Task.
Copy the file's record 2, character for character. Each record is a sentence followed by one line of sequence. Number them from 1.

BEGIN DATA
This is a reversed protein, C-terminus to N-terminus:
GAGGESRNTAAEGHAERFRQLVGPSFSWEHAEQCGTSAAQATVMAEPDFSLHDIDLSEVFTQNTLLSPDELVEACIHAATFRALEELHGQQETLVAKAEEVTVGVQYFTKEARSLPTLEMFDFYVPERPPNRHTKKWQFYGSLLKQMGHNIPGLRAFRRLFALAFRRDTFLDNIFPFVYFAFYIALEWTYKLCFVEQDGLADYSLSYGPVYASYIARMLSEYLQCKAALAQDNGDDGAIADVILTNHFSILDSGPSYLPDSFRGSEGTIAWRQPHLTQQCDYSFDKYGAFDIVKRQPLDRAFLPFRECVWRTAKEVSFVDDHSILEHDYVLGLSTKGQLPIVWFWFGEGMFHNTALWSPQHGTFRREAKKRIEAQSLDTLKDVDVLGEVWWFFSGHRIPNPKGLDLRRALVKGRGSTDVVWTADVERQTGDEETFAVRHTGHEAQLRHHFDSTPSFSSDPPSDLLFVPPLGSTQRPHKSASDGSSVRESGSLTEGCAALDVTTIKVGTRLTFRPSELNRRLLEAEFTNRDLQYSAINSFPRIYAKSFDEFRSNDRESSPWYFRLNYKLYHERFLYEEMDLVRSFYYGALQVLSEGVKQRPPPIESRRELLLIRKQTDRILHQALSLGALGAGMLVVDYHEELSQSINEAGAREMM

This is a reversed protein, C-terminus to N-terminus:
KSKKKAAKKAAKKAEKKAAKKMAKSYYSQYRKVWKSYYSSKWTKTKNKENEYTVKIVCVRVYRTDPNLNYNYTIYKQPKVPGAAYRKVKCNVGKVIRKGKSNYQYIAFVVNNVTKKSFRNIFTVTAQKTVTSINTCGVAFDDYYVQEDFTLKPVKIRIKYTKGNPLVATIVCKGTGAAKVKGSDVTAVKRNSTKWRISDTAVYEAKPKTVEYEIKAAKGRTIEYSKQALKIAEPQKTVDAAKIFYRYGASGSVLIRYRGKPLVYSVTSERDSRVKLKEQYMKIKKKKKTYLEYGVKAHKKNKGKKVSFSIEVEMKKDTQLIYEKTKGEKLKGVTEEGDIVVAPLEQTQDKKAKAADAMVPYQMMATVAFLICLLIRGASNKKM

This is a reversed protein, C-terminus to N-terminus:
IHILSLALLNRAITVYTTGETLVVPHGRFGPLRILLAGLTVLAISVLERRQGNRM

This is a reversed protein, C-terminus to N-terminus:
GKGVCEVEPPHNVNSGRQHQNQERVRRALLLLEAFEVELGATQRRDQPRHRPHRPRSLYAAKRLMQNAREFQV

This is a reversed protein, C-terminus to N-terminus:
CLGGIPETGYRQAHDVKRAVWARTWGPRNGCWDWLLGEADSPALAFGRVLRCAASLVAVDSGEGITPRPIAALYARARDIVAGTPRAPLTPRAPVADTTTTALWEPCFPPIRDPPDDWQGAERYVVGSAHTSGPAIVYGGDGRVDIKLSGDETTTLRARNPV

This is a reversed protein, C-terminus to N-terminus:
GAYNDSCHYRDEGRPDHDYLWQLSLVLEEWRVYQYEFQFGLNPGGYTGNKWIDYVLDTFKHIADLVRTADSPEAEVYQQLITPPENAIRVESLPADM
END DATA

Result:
This is a reversed protein, C-terminus to N-terminus:
KSKKKAAKKAAKKAEKKAAKKMAKSYYSQYRKVWKSYYSSKWTKTKNKENEYTVKIVCVRVYRTDPNLNYNYTIYKQPKVPGAAYRKVKCNVGKVIRKGKSNYQYIAFVVNNVTKKSFRNIFTVTAQKTVTSINTCGVAFDDYYVQEDFTLKPVKIRIKYTKGNPLVATIVCKGTGAAKVKGSDVTAVKRNSTKWRISDTAVYEAKPKTVEYEIKAAKGRTIEYSKQALKIAEPQKTVDAAKIFYRYGASGSVLIRYRGKPLVYSVTSERDSRVKLKEQYMKIKKKKKTYLEYGVKAHKKNKGKKVSFSIEVEMKKDTQLIYEKTKGEKLKGVTEEGDIVVAPLEQTQDKKAKAADAMVPYQMMATVAFLICLLIRGASNKKM